India is, in the true sense of the phrase, a "rising star" when it comes to innovation growth in the Intellectual Property sector. Economic solidification of a country rests on several pillars, of which, policy making is the foundation. Developing countries such as ours have come a long way since the ratification of the WIPO Treaty in 1995, which effectuated separate legislations for the regulation of patent, copyright, and trademark, leading to entrepreneurial spurt. This achievement through guaranteed strong IP protection and sustained economic advancement has equipped India to rise to the 36th Rank in the US Chambers of Commerce's Intellectual Property Index (2019)1.
With the advent of WIPO, a surge of applications was observed in the Patent Cooperation Treaty, Madrid System (Trademarks) and the Hague System (Designs); with patents observing an all-time highof253,000 applications in 2018, showcasing a steady increase of 3.7% since the previous year2. Lead by US; India and China were the only two Asian countries amongst the top-15. Even though India saw a 27.3% rise that year, China's applications surpassed India by several yardsticks, where India saw around 2,000 filings compared to China's 53,345 applications.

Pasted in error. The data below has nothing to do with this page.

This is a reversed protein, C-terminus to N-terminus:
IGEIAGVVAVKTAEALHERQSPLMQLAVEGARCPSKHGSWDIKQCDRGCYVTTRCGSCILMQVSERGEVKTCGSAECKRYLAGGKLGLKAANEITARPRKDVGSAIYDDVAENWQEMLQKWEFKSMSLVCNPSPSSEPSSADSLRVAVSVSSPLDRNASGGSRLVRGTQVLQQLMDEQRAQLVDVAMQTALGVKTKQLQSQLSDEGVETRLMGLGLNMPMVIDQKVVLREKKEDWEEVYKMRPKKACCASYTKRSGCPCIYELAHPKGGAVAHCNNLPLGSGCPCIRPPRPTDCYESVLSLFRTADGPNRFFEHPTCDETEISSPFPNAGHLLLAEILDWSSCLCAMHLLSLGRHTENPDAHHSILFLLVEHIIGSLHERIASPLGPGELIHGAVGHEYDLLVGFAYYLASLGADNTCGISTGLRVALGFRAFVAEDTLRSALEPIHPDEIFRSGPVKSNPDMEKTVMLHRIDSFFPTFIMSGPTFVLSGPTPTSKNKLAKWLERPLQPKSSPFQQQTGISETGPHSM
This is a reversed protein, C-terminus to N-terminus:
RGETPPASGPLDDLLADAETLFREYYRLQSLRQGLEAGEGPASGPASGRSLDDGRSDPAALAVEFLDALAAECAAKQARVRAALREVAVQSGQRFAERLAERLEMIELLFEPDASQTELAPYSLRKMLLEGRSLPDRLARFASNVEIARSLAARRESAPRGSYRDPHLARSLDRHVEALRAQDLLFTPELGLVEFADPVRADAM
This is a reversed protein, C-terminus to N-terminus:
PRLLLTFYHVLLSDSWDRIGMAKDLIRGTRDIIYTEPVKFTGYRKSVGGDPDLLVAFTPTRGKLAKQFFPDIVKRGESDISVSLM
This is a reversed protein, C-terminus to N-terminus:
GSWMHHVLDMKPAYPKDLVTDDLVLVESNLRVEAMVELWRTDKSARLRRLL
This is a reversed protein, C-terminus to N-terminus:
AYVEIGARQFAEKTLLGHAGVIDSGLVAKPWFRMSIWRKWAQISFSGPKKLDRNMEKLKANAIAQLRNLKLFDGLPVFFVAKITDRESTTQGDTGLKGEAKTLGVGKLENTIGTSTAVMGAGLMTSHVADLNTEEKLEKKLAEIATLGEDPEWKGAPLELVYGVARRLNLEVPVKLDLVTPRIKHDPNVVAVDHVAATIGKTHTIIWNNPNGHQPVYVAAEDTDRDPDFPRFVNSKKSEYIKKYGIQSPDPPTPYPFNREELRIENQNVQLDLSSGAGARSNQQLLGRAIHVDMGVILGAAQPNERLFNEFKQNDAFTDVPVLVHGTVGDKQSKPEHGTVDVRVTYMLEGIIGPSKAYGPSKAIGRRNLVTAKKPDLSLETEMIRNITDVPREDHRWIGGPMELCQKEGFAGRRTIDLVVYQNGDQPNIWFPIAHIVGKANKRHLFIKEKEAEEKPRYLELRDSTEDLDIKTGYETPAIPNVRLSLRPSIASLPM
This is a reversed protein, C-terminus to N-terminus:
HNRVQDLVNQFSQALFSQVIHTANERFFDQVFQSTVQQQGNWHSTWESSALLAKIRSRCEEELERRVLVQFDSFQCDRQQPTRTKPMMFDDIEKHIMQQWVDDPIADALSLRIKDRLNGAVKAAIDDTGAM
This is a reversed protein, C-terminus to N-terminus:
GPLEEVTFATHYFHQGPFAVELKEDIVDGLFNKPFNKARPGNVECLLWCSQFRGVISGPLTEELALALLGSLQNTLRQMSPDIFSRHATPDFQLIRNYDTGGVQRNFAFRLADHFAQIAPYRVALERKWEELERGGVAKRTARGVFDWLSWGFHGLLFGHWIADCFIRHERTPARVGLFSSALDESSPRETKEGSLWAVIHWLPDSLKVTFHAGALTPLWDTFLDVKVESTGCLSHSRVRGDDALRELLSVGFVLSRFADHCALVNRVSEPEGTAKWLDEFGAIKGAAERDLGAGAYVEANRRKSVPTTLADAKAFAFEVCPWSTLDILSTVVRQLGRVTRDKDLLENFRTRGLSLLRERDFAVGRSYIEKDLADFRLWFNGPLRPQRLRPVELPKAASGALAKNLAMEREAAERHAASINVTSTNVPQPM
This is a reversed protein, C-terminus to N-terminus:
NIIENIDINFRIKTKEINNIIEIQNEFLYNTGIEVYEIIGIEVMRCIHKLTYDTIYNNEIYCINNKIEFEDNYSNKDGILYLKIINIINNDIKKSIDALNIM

It is quite evident that China single-handedly leads Asia to dominatethe patent pool whileIndia's contribution is drop-sized. Besides receiving few applications, the Indian Patent Offices are infamous for fewer grants. Specifically talking, trademarks see the highest success rate of being granted.According to WIPO in 2017, trademarks saw a whopping quarter of a million applications (271, 972) including Resident and Abroad based while patents recorded 27,985 applications3. Surpassing a 6% grant rate, 2017 saw 1,712 successful grants, which were the third highest in a decade. Interestingly Non-Residential filings received were 31,621 in the same year, twice of domestic filings with a third of them being granted (10,675)4.
Numerous factors play a role in the granting of a patent, which range from strict pre-requisites such as novelty, industrial applicabilityto steep filing and examination fees. Moreover, the requirement of a patent agent is crucial for legal compliances. Besides the bifurcation between e-filing and physical, fees aredifferent for an individual inventor, a start-up and a company, includingfees deferring based on the number of claims and pages in the specification. Costs range easily from Rs.40, 000 – 60,000, going up to one lac in case of a company. Request for examination can cost anywhere between Rs.4,000 to Rs. 30,000. For any patentee it is crucial that the patent is granted as soon as possible and is protected for the longest duration. Renewal costs can increase 3-5 times depending on the year in which the renewal is sought5. Thereby, making patents one of the most expensive yet sought-after rights.